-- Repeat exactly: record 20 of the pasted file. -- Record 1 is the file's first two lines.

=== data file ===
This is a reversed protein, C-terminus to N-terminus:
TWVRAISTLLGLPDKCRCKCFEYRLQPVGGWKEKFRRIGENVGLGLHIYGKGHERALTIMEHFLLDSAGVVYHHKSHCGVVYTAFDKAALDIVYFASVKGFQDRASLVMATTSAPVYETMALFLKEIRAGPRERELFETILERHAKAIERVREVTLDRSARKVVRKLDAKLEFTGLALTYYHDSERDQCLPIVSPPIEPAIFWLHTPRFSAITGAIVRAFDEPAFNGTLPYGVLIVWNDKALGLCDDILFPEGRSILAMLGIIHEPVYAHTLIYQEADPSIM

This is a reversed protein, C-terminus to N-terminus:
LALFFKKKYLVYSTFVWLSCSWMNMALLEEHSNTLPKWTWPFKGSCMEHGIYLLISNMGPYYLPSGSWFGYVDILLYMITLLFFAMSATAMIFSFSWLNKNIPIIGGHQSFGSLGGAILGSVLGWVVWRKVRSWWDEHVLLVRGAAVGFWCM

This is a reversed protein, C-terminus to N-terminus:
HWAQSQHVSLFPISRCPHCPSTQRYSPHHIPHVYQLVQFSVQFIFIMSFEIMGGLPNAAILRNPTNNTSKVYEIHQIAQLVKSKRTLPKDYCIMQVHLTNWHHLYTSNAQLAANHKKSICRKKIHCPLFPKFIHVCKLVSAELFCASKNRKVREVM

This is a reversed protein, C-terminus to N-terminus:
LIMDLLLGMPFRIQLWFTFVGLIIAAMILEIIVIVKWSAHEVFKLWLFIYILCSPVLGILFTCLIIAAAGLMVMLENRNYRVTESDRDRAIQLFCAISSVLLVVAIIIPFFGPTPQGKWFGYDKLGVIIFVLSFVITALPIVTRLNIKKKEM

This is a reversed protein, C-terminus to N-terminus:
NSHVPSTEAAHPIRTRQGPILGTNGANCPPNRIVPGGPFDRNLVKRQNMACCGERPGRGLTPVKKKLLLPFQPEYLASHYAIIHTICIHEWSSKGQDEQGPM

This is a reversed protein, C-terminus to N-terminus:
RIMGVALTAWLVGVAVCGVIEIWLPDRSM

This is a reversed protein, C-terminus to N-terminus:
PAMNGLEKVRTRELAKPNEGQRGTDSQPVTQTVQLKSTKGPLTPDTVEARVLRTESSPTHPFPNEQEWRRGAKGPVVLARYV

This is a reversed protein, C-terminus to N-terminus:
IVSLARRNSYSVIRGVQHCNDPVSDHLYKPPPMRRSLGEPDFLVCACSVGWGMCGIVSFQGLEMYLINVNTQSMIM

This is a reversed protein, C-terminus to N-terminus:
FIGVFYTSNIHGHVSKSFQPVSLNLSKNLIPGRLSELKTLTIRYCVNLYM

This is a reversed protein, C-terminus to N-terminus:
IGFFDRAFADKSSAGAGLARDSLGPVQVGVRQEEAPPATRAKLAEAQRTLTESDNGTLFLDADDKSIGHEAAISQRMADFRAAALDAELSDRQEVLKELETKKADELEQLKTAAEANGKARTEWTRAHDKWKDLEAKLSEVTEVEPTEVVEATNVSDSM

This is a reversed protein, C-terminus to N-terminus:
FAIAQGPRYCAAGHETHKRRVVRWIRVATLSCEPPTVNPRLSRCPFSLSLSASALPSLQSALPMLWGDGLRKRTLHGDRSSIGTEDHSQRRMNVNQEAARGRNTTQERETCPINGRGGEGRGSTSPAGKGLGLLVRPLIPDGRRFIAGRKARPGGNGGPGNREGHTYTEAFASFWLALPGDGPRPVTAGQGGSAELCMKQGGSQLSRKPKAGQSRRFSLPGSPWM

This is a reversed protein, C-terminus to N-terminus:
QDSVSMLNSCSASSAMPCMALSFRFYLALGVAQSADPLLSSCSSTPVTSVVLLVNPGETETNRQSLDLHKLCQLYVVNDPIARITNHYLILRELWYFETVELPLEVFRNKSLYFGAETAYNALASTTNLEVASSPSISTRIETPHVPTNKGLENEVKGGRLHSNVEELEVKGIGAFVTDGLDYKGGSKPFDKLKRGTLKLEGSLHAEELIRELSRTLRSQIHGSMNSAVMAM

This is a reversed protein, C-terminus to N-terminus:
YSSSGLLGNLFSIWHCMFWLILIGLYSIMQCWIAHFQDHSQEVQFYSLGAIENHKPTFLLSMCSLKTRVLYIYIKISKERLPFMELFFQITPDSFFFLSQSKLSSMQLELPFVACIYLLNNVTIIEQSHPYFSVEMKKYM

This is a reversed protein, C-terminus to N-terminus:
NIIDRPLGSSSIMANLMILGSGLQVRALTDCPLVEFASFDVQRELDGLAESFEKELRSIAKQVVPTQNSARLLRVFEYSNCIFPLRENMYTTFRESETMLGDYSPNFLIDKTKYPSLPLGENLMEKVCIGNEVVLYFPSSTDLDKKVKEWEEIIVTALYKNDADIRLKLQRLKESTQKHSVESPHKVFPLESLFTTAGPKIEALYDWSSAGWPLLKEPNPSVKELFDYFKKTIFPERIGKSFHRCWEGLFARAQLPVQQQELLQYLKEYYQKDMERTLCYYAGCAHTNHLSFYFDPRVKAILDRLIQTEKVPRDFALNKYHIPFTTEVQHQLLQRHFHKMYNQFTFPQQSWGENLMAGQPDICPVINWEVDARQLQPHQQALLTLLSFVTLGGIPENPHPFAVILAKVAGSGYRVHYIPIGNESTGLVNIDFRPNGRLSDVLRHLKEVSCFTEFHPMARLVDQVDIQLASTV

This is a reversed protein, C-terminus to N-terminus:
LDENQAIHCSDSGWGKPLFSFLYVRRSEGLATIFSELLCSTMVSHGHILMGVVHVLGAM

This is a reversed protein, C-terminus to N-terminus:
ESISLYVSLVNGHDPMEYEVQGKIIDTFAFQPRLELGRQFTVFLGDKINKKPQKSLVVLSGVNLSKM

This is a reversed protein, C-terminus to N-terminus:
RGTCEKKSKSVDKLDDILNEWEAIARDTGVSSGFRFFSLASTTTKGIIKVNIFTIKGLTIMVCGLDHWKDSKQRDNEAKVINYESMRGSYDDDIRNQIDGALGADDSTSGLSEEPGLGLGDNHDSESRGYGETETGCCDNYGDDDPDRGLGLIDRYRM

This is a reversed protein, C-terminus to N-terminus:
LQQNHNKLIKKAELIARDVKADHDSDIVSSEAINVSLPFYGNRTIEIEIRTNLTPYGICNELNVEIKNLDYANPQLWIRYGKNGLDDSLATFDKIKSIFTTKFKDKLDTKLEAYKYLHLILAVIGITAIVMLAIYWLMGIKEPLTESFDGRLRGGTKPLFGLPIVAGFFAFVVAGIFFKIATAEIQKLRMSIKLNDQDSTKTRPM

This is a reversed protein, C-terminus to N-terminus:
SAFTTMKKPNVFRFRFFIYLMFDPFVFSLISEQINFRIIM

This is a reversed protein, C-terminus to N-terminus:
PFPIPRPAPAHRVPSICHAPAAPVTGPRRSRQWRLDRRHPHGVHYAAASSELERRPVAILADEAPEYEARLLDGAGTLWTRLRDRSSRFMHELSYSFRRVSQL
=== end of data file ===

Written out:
This is a reversed protein, C-terminus to N-terminus:
PFPIPRPAPAHRVPSICHAPAAPVTGPRRSRQWRLDRRHPHGVHYAAASSELERRPVAILADEAPEYEARLLDGAGTLWTRLRDRSSRFMHELSYSFRRVSQL